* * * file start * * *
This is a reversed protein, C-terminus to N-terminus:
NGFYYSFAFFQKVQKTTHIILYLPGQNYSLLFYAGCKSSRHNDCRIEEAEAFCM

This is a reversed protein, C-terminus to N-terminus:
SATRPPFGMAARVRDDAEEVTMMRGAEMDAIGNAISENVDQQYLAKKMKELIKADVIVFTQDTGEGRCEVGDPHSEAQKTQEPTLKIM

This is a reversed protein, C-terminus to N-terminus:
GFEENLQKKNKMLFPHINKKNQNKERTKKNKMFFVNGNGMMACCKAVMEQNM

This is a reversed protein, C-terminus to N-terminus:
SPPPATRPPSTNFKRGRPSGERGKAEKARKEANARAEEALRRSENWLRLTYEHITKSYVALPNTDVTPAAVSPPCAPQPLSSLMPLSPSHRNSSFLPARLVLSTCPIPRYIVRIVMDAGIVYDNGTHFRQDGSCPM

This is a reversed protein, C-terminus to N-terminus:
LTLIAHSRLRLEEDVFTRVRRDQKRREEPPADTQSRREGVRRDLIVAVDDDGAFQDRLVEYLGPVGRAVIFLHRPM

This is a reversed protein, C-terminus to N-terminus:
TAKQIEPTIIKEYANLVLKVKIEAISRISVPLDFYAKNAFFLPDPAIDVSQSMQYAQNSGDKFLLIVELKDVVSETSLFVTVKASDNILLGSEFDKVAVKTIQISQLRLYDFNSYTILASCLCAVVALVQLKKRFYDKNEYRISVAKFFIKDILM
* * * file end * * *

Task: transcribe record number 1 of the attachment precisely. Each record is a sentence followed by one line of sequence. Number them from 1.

This is a reversed protein, C-terminus to N-terminus:
NGFYYSFAFFQKVQKTTHIILYLPGQNYSLLFYAGCKSSRHNDCRIEEAEAFCM